For more than five years, Chinese Internet companies enjoyed an easy fast ride into US exchanges, cashing in on the US investor fever and fascination with China’s enormous economic potential; and sending the stocks of these companies soaring: Baidu Inc (NASDAQ:BIDU), up 1000 percent; and Sohu.com (NASDAQ:SOHU), Netease (NASDAQ: NTES0, and Sina (NASDAQ:SINA) up 300 percent. Recently, the ride has turned bumpy, however, as new IPOs haven’t been fared that well, as Renren Inc (NYSE:RENN), E-Commerce China (NYSE:DANG), and Tudou (NASDAQ:TUDO) declined in price soon after they made their debut to US Exchanges.
What made this ride easy and fast is a controversial Chinese corporate structure, Variable Interest Entity (VIE). This structure has allowed Chinese companies to list their shares in US Exchanges through “reverse mergers”—a practice that has drawn the scrutiny of US regulators, due to a string of accounting irregularities among these companies. Now, VIEs have come under the scrutiny of Chinese regulators, the China Securities Regulatory Commission (CSRC), which has asked the State Council to take action against VIEs.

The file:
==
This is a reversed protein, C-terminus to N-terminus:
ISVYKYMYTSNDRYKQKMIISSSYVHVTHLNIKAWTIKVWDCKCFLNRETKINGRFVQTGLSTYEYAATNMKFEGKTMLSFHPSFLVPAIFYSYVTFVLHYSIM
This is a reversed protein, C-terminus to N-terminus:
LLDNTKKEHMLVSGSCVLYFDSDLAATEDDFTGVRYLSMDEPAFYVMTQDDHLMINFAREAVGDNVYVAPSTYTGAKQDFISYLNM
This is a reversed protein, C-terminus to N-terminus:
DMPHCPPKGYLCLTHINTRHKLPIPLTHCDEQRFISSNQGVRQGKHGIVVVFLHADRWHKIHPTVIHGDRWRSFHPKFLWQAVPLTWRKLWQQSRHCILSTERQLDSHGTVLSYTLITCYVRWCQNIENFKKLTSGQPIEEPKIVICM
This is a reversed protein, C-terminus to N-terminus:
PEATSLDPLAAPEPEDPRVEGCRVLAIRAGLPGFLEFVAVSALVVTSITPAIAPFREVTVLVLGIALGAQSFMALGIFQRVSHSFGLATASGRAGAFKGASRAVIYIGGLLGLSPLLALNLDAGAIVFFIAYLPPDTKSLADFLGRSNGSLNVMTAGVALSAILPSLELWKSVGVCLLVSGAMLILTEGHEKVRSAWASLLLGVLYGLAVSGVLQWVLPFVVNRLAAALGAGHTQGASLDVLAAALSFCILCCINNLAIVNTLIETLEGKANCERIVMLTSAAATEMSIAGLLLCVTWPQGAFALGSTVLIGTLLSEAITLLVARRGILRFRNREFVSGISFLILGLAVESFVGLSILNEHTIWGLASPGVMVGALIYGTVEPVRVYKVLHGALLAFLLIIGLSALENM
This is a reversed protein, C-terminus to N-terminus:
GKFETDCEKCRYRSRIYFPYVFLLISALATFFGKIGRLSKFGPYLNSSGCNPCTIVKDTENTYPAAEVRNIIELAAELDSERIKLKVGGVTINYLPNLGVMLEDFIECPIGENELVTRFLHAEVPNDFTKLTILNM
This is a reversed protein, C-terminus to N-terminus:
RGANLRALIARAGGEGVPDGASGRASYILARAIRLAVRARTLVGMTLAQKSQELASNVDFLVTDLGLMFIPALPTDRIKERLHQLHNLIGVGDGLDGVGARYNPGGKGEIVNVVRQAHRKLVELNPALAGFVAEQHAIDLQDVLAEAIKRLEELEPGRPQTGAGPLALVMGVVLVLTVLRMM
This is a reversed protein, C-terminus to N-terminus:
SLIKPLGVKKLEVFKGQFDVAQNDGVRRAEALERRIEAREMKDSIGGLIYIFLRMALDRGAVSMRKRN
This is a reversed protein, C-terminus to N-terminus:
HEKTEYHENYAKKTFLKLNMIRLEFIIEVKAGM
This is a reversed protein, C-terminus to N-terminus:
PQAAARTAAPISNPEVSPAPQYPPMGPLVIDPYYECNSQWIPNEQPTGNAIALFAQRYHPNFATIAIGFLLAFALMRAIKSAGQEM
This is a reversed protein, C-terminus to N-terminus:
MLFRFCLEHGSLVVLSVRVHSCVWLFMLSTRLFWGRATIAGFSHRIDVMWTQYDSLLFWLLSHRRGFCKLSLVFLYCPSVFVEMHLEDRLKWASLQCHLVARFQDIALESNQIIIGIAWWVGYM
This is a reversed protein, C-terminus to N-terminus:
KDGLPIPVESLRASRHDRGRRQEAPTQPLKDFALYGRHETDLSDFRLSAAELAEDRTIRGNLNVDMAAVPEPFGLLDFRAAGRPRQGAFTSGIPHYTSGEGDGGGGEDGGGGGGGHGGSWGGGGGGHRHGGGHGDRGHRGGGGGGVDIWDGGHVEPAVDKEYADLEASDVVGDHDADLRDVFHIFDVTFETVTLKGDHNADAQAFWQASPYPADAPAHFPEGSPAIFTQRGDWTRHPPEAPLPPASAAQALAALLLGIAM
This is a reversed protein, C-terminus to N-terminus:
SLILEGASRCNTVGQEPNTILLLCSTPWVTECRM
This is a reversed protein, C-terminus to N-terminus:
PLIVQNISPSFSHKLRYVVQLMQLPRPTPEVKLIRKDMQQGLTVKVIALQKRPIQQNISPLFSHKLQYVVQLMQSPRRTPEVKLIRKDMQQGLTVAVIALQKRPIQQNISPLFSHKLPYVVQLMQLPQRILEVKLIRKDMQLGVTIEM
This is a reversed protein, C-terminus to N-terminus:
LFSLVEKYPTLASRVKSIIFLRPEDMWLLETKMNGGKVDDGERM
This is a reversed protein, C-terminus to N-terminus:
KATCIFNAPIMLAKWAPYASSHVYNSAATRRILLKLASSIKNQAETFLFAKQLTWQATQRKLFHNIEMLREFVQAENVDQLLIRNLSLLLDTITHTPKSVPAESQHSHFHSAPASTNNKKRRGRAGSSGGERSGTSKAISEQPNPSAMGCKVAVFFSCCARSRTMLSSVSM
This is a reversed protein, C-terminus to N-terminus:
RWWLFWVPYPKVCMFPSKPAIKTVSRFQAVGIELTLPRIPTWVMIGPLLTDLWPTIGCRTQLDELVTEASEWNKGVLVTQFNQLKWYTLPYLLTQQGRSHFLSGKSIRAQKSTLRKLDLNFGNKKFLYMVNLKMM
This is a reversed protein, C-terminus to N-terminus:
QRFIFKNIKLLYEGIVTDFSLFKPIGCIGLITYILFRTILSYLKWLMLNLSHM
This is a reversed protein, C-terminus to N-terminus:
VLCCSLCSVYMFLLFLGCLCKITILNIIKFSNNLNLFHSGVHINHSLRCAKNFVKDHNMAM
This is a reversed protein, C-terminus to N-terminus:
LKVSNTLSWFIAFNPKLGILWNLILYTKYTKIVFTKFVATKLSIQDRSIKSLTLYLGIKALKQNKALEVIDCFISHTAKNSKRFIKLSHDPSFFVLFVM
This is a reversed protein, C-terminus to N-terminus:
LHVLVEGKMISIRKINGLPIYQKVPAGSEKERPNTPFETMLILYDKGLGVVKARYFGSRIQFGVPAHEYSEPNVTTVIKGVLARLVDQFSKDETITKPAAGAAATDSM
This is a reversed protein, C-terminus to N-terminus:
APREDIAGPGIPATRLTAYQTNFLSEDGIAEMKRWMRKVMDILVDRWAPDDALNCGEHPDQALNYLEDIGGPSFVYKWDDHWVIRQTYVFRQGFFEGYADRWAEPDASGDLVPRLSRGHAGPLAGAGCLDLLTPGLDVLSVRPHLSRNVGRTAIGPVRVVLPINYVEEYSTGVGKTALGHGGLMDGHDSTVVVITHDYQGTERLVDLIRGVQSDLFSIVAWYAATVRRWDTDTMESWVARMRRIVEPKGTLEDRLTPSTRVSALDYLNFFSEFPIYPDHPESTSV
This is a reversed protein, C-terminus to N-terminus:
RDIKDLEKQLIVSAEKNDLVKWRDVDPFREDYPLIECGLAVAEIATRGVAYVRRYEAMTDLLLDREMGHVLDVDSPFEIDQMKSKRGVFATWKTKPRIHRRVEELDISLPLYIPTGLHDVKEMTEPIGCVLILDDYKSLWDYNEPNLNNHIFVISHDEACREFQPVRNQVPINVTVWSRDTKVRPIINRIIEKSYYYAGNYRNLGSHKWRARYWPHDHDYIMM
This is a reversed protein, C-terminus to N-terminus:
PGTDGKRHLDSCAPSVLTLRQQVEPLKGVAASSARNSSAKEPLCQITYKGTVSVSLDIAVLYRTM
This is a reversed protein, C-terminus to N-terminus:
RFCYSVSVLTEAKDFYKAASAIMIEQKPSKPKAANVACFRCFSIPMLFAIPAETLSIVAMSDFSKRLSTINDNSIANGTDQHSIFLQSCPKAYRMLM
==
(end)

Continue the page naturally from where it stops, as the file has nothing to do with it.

This is certainly bad news for Chinese Internet companies that have abused this listing vehicle, as they run the risk of being delisted. It is also bad news for Chinese companies lined up to list their shares in US Exchanges in the future, as the Chinese government may do away with VIEs altogether. But it is good news for healthy Chinese companies that have played by the rules, as they no longer will be stigmatized; and for investors as it improves financial market transparent.